MxMO CX – Insouciant Tart

mxmologoIt feels good to welcome back Mixology Monday from summer break! This month, the 109th online cocktail party, is hosted by Adam of Mister Muddle challenging us with Vinegar! I must admit to being glad to be back in the writing saddle as the summer has been exceptionally busy with other pursuits and some months, it is only Mixology Monday that gets me posting. As he puts it:

My theme this month is vinegar.  Earlier this summer I went berry picking with the family, and we ended up with a quart of strawberries.  If you don’t know exactly how many berries are in a quart, let me assure you it’s a lot.  Obviously some of these were earmarked for cocktail usage, but I wanted to do more than garnishes and muddling.  Enter the shrub, also known as drinking vinegar.  The combination of fruit, sugar and vinegar has been around for centuries, particularly popular in Colonial America.  While these are delicious with a splash of soda on the rocks, they bring a fresh, bright flavor when combined with spirits… This got me thinking — how else are people incorporating vinegar into their drinks?  And why stop at shrubs?  For this month’s MxMo, let’s make the whole range of vinegary things fair game.  And I’m not just talking about throwing some olive juice into a Martini.  Making a balsamic glaze for your pork chops?  Save some for the bar.  Want to have a good time and treat your psoriasis?  Reach for that bottle of apple cider vinegar for your next cocktail.  Got some favorite pickles?  Use the juice as a component.

Admittedly, I’ve played around with some vinegar before like way back for MxMO LXXXII – Sours with The Balsourica and used a shrub for The Badges of Woe when MxMO MCIII had the theme of Blue.  I’m returning to the shrubbery game here, but wanted to use a different method.  Instead of cooking the syrup out for the shrub, I wanted to cold press it to keep more of the flavors of the fruit intact.  A quick visit to the farmers market showed some beautiful peaches in season. From there, it was off the brainstorming.  With a good cup and a half worth of fruit, the rest eaten, I started the shrub macerating the fruit with sugar and then combining the resulting syrup with a blend of apple cider and rice wine vinegars.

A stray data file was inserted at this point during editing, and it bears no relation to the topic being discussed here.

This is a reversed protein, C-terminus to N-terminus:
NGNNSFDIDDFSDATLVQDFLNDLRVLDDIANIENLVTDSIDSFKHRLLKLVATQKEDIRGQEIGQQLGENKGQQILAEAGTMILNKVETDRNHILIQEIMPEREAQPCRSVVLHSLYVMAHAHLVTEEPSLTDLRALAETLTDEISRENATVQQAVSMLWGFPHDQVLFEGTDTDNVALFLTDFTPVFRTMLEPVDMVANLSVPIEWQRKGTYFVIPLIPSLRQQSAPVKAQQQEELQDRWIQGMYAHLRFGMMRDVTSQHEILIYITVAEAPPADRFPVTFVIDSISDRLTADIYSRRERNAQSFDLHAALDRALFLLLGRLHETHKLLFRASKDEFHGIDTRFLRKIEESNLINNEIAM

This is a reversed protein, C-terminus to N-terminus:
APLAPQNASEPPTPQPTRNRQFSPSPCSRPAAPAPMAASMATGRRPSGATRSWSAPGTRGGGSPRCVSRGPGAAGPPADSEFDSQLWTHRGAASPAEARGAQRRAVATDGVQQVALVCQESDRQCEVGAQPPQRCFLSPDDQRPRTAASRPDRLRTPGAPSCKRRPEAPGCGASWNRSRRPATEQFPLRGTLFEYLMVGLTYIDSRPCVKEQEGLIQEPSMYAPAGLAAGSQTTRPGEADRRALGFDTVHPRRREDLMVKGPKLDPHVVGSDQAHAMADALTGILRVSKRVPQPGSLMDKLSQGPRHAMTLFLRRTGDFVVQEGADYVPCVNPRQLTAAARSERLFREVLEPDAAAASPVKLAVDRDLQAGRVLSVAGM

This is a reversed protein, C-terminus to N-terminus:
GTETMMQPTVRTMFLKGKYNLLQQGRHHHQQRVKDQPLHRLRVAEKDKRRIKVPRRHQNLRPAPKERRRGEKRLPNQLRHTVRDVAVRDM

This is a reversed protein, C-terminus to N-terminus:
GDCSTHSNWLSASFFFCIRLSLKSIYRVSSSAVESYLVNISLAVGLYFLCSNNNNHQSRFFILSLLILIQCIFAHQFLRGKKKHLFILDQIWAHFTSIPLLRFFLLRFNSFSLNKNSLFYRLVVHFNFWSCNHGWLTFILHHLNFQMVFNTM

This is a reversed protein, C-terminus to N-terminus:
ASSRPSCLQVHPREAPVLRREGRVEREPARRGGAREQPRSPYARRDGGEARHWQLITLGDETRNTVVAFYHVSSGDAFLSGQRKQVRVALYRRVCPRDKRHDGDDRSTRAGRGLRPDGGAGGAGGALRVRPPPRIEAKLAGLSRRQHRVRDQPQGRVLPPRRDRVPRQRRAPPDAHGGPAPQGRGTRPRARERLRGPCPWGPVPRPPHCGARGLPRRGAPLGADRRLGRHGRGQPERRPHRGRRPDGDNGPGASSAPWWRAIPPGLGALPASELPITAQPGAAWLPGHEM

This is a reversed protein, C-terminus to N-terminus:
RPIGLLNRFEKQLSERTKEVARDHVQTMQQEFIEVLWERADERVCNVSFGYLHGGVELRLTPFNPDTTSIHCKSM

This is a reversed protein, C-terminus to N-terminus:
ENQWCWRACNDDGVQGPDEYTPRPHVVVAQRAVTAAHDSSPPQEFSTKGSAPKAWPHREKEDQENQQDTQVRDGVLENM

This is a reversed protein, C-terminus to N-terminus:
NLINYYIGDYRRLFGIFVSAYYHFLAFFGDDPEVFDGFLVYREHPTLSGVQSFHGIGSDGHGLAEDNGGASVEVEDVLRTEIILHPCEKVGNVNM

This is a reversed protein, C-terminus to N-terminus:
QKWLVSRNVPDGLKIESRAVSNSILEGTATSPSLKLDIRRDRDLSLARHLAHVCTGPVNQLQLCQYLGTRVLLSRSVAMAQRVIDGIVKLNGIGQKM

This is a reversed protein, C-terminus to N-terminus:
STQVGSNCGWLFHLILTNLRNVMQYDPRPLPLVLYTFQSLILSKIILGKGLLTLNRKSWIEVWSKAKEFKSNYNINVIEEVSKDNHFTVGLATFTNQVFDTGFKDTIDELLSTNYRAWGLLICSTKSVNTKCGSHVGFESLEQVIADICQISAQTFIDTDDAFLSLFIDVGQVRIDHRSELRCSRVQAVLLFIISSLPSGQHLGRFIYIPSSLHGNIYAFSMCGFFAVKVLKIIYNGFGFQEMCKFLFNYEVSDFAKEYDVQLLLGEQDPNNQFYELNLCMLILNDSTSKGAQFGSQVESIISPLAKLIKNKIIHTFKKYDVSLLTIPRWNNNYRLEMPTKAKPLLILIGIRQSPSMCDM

Also, do pardon the rather uninspiring photos this time around.  It was already terribly dark by the time I took the pictures and digital editing only goes so far.

Cold Macerated Peach Shrub

  • 1 1/2 Cups Peaches
  • 1 Cup Sugar
  • 3/4C Apple Cider Vinegar
  • 1/4C Rice Wine Vinegar


  1. Wash, peel, and pit the peaches
  2. Cut the peaches into small chunks or thin slices
  3. Cover with sugar, stir with your hands to ensure an even coating.
  4. Refrigerate the peach-sugar mixture at least 6-8 hours, with the longer the better if you can go for a few days.
  5. Strain the resulting syrup, gently pressing the peaches to liberate what liquid you can
  6. Combine with the vinegar and stir or shake until well combined.
  7. Bottle


To play with fruit in the heat of summer, I wanted to turn to my trusted liquor companion – Gin! The peaches, however, made me think more of whiskey.  A whiskey sour is proof that a tangy whiskey drink works, so I started my thought process with the combination of bourbon and the shrub.  Finally, to round out the flavors with some additional herbaceousness, a little bit of bitter, and a little bit of citrus, I turned to Cappelletti, one of my new standby components in the home bar.  After giving that a quick shake and taste test, I decided to tweak it slightly to what you see below.

Insouciant Tart

  • 2oz Bourbon
  • 1.5oz Peach Shrub
  • .5oz Blanc Vermouth
  • .25oz Cappelletti



  1. Combine all ingredients in a shaker tin, then top with ice until ⅔ full.
  2. Shake
  3. Strain
  4. Garnish

The fresh peach slice garnish brings a great deal of aroma to the drink, while the sweetness of the shrub plays up the sweetness of the bourbon being cut ever so smoothly by the peachy-soury flavors coming through.  The hint of citrus and bitter sends me back to the glass for another sip with the vermouth playing a harmonizing role. The apple cider component does come on a bit strong, so I may make the next batch closer to an even split between rice wine and apple cider vinegar to let the peach come through even more.


Thanks to Adam at Mr. Muddle and Fred at Cocktail Virgin for continuing this fine tradition. Maybe a pickle-back inspired Manhattan is next, who knows?  What are you drinking this fine Mixology Monday?

  • GarnishGirl

    Sounds fantastic! Peach shrub and bourbon seem like a natural pairing, but Cappelletti is a new ingredient for me.

  • Joel

    It’s a great lower ABV amaro with similar profile to Campari but more herbaceousness